Thursday, January 5, 2012

Using inappropriate language or slang

One of the most common indicators of the lack of refinement, good manners, and education in our society is the tendency to use vulgar or inappropriate language even in a very public context. The movies are full of crude and inappropriate language. The use of bad or inappropriate language content is nothing new. I suffered through the barrage of filthy language while I was in the Army. It seems like people have to use the language to demonstrate that they some how "fit in."

I would quote from an old English book, TALMAGE, Thomas de Witt, and John MATTHIAS. The Talmage Series of Sunday School Dialogues ... Edited by J. Matthias. 1880. Wherein Thomas Talmage has written a discussion between two boys. It is worth quoting some of the statements made:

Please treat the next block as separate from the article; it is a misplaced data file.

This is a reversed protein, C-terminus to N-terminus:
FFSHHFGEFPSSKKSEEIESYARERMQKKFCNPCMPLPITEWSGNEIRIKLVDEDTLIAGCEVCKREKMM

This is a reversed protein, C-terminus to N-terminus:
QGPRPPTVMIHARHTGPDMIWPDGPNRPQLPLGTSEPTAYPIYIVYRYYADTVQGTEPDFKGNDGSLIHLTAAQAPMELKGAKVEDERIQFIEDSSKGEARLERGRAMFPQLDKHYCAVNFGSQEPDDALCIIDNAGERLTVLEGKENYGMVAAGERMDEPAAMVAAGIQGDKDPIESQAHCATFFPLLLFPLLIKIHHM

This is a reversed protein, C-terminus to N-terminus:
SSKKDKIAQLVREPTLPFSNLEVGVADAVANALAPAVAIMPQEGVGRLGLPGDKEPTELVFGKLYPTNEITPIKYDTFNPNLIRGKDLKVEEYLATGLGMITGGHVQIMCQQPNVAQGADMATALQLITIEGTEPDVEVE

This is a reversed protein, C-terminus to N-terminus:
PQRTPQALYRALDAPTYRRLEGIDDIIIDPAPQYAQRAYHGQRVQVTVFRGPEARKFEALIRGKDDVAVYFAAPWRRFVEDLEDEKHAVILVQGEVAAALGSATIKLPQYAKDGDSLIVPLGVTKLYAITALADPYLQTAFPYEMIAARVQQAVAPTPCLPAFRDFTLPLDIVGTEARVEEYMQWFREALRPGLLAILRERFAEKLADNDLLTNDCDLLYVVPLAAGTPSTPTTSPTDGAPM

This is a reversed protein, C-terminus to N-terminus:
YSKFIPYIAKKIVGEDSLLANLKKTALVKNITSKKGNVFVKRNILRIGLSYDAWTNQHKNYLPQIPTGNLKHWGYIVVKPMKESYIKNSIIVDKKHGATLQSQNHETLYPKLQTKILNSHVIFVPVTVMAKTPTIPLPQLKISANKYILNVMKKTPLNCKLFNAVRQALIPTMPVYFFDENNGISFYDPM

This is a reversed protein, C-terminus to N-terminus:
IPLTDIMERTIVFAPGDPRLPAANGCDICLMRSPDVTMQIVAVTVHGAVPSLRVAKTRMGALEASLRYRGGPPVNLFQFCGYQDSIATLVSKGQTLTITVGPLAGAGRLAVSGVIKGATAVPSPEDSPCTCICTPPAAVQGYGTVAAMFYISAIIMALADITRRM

In my opinion there is not anything so degrading, so vile and meaningless as the detstable habit of profane swearing... No good can possibly be arrived at through it... Stay now, my friend, do not look so angry at my outspoken words, as your friend, I wish you to consider your speech, think twice before you speak once, and leave off such an evil, which has become with you an inveterate habit. 
I sincerely agree with Talmage's sentiments. The use of vulgar language shows a lack of education and refinement. It is objectionable per se and there is no logical excuse for the waves of vulgar language I am subjected to on a regular basis. Quoting from Spencer W. Kimball, "Profanity is the effort of a feeble brain to express itself forcibly.”

One place profanity and swearing appear frequently is in comments written on the Internet. This is a despicable habit and very objectionable. Here is a further quote from Spencer W. Kimball,